A shortlist of three names has been revealed in the process to be the next Labour candidate for Kensington after the selection committee was dissolved in what has been described as an “unashamed manipulation of democracy”.
Certain members of the selection committee of local Labour Party members were informed on Thursday evening that the committee was being dissolved, half an hour before the shortlisting meeting was due to take place, LabourList understands.
An email, seen by LabourList, was sent to members of the committee, which raised “serious concerns” about the selection process and informed members that they had been “relieved” of their duties with “immediate effect”.
The email said London region had had to commence a “serious investigation” into antisemitism during the process and suspend members “due to antisemitism”.
It claimed that committee members had had to be removed because of leaks and that the procedural secretary and other members had had to be removed for “openly supporting” candidates.
It added that one branch meeting had had to be rescheduled because the Kensington Constituency Labour Party (CLP) “did not organise to accommodate large swathes of its membership”.
The email continued: “I believe this is a case where few have scuppered the chances of the rest of the committee taking part. I’m certain not everyone had a part to play in these mishaps.
“Regardless of whether these incidents are due to lack of organisation or a blatant attempt to undermine the process, moving forward the selection committee is dissolved and all of you have been relieved of your duties with immediate effect.”
The Labour Party confirmed to LabourList that the selection committee was dissolved. LabourList understands a shortlist of three was finalised by Labour’s national executive committee (NEC): Hackney councillor Mete Coban, former policy aide to Gordon Brown Afsana Lachaux and local campaigner Joe Powell.
A Kensington Labour Party source said the incident was an “unashamed manipulation of democracy”, adding: “Everyone on the CLP executive is united that this is an undemocratic and mischievous way of running an election.”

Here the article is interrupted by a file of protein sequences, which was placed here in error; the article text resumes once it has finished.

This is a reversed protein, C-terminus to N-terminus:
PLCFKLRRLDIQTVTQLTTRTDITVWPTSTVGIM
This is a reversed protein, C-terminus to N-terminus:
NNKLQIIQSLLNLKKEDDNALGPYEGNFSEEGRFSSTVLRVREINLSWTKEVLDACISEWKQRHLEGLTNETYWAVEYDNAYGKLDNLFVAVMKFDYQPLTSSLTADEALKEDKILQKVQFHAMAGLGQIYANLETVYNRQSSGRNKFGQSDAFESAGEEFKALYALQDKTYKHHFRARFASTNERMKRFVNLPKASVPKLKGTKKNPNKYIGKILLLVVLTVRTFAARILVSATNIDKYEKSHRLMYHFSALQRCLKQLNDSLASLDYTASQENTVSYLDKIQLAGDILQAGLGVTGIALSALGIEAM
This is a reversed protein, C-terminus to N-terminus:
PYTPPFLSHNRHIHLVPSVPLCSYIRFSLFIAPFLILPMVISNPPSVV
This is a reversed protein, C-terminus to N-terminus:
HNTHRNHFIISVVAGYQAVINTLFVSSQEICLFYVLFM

A local party member told LabourList: “To have such a rigged process in our constituency, compared to MPs like Christian Wakeford bypassing the selection all together, is a slap in the face to both the membership and the public, and screams of a party that is cowardly and corrupt.
“We cannot criticise the Tories for forcing unelected politicians on the public when we are doing exactly the same thing, with even less party democracy in many cases.”
A Momentum source said the dissolution of the committee was done for “vague and spurious reasons” and described the decision as “a concoction of opportunism and pretexts to cover up yet another rigging of a parliamentary selection”.
Ex-MP for Kensington Emma Dent Coad was excluded from the longlist in the constituency in October. She declared in a statement that it was “plain as day” that the selection process being run by the party is being “factionally abused” and is “not for for purpose”.
LabourList understands the reason cited for her exclusion was concern over past social media activity. Dent Coad apologised in November 2017 after being accused of being a “racist” after writing a blog post in which she described Conservative London assembly member Shaun Bailey as a “token ghetto boy”.
Commenting at the time, a Momentum spokesperson said: “It is a travesty of justice that passionate, popular advocates for their community like Emma are being blocked en masse by Keir Starmer’s Labour on spurious grounds, so loyalists from outside the area can be parachuted in.”
The selection committee in Camberwell and Peckham was also dissolved earlier this week. Southwark News reported on Tuesday that the selection committee had finalised a shortlist of three names on Monday evening.
But an email was sent to committee members from London region, describing the article as a “blatant attempt to undermine” the selection process and informing members that the committee had been dissolved. A shortlist of four was subsequently finalised by the NEC.